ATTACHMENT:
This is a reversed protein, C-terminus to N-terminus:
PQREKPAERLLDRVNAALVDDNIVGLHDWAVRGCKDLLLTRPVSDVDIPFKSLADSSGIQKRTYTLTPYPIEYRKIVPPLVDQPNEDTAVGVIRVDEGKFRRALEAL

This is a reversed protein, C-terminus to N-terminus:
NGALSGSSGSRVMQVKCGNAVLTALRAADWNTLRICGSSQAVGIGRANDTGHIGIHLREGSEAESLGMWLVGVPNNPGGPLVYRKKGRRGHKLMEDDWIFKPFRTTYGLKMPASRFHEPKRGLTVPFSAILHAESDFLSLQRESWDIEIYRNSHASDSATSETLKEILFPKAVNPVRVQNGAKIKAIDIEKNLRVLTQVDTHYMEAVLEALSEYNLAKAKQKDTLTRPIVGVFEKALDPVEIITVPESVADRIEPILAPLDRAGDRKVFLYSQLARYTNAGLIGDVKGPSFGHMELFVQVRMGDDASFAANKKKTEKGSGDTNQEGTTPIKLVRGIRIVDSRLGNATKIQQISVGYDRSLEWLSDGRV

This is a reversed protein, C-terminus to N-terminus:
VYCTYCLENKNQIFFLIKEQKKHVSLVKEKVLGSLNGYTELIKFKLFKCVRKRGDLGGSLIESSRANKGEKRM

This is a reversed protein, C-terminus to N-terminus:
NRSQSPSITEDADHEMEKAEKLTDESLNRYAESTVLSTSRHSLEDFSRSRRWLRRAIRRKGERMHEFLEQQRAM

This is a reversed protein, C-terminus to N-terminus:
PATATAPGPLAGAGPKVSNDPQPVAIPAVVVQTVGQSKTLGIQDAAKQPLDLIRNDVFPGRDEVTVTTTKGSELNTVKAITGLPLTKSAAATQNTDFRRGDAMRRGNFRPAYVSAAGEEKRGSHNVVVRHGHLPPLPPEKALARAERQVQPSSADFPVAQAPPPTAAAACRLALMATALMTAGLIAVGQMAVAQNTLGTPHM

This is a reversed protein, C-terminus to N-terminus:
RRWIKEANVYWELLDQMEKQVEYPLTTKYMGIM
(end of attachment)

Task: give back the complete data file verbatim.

This is a reversed protein, C-terminus to N-terminus:
PQREKPAERLLDRVNAALVDDNIVGLHDWAVRGCKDLLLTRPVSDVDIPFKSLADSSGIQKRTYTLTPYPIEYRKIVPPLVDQPNEDTAVGVIRVDEGKFRRALEAL

This is a reversed protein, C-terminus to N-terminus:
NGALSGSSGSRVMQVKCGNAVLTALRAADWNTLRICGSSQAVGIGRANDTGHIGIHLREGSEAESLGMWLVGVPNNPGGPLVYRKKGRRGHKLMEDDWIFKPFRTTYGLKMPASRFHEPKRGLTVPFSAILHAESDFLSLQRESWDIEIYRNSHASDSATSETLKEILFPKAVNPVRVQNGAKIKAIDIEKNLRVLTQVDTHYMEAVLEALSEYNLAKAKQKDTLTRPIVGVFEKALDPVEIITVPESVADRIEPILAPLDRAGDRKVFLYSQLARYTNAGLIGDVKGPSFGHMELFVQVRMGDDASFAANKKKTEKGSGDTNQEGTTPIKLVRGIRIVDSRLGNATKIQQISVGYDRSLEWLSDGRV

This is a reversed protein, C-terminus to N-terminus:
VYCTYCLENKNQIFFLIKEQKKHVSLVKEKVLGSLNGYTELIKFKLFKCVRKRGDLGGSLIESSRANKGEKRM

This is a reversed protein, C-terminus to N-terminus:
NRSQSPSITEDADHEMEKAEKLTDESLNRYAESTVLSTSRHSLEDFSRSRRWLRRAIRRKGERMHEFLEQQRAM

This is a reversed protein, C-terminus to N-terminus:
PATATAPGPLAGAGPKVSNDPQPVAIPAVVVQTVGQSKTLGIQDAAKQPLDLIRNDVFPGRDEVTVTTTKGSELNTVKAITGLPLTKSAAATQNTDFRRGDAMRRGNFRPAYVSAAGEEKRGSHNVVVRHGHLPPLPPEKALARAERQVQPSSADFPVAQAPPPTAAAACRLALMATALMTAGLIAVGQMAVAQNTLGTPHM

This is a reversed protein, C-terminus to N-terminus:
RRWIKEANVYWELLDQMEKQVEYPLTTKYMGIM